Over the summer I worked on a project which aims to understand how fragmentation and other changing environmental conditions impact disease resistance in Brook Trout (Salvelinus fontinalis). For this project disease resistance will be characterized by looking at the functional diversity of the organism. More specifically we will characterize variation in the Major Histocompatibility Complex (MHC) genes, specifically the MHC IIß exon 2 region. We used Brook trout fin clip samples from 5 different river systems in Western Massachusetts. Four of these river systems contain some type of barrier leading the river system to be fragmented. In order to characterize the MHC diversity DNA must be extracted from the fin clips. Once the DNA is extracted the samples will undergo a 2-step polymerase chain reaction (PCR) in order to target the desired MHC region and prepare the samples for Illumina sequencing. Once the samples are sequenced they will undergo bioinformatic analysis to quantify the allelic diversity within and among the various locations.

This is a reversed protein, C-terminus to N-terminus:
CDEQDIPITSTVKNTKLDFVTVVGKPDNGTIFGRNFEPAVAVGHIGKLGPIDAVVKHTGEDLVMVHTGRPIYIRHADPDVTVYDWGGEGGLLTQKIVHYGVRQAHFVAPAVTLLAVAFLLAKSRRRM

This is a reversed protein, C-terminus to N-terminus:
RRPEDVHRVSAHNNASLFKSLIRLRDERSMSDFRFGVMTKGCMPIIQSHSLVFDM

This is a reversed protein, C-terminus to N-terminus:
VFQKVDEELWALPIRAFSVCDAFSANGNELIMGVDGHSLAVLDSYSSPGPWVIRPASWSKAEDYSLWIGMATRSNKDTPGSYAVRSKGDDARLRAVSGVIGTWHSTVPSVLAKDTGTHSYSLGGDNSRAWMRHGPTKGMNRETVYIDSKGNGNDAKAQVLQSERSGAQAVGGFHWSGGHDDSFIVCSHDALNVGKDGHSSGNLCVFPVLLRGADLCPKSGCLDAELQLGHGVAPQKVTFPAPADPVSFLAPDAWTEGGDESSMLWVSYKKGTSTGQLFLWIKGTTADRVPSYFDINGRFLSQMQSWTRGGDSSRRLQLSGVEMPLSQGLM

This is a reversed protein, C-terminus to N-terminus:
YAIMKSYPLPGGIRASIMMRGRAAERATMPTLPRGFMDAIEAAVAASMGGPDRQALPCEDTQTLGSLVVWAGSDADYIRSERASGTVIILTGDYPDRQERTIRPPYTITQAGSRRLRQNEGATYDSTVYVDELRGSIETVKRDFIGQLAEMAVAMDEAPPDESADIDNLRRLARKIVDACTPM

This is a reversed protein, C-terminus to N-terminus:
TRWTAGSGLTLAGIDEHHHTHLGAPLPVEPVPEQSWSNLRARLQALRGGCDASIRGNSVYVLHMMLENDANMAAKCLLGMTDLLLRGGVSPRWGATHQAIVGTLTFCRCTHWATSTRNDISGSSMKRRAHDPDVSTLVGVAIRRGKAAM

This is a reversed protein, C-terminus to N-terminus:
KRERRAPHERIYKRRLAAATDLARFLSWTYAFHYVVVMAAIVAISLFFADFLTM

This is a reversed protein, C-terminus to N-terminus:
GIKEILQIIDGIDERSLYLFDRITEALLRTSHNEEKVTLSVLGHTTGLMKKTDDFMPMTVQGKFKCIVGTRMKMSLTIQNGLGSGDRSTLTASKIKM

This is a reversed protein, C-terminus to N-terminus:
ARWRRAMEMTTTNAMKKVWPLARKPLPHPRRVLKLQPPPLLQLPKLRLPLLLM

Prior to this summer I completed the DNA extraction step of the project. During the summer I completed the first step of the two step PCR reaction. Prior to completing the PCR1 reaction there were a series of tests I completed in order to ensure proper amplification of the desired MHC IIß exon 2 region. Once all the first step PCR reactions were completed I organized my data and began testing the second step of the PCR reactions. Throughout the summer I began enhancing my understanding of coding in R in order to complete the R analysis later in this project. During this summer I got the opportunity to develop my laboratory skills as well as improve my data management skills. I also got the opportunity to collaborate with other lab members on various projects and learn new skills and techniques along the way.